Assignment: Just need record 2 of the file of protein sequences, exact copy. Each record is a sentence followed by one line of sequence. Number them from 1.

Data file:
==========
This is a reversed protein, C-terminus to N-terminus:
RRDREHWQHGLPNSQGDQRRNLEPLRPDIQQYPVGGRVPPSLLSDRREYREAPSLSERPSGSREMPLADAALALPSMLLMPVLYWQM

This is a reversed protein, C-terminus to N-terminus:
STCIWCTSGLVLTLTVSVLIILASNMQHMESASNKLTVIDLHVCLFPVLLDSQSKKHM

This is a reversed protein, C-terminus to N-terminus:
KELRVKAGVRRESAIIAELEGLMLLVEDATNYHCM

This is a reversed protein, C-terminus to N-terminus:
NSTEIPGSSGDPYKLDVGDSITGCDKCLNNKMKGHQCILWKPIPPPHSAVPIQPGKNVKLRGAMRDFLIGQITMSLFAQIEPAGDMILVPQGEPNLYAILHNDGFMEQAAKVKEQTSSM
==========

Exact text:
This is a reversed protein, C-terminus to N-terminus:
STCIWCTSGLVLTLTVSVLIILASNMQHMESASNKLTVIDLHVCLFPVLLDSQSKKHM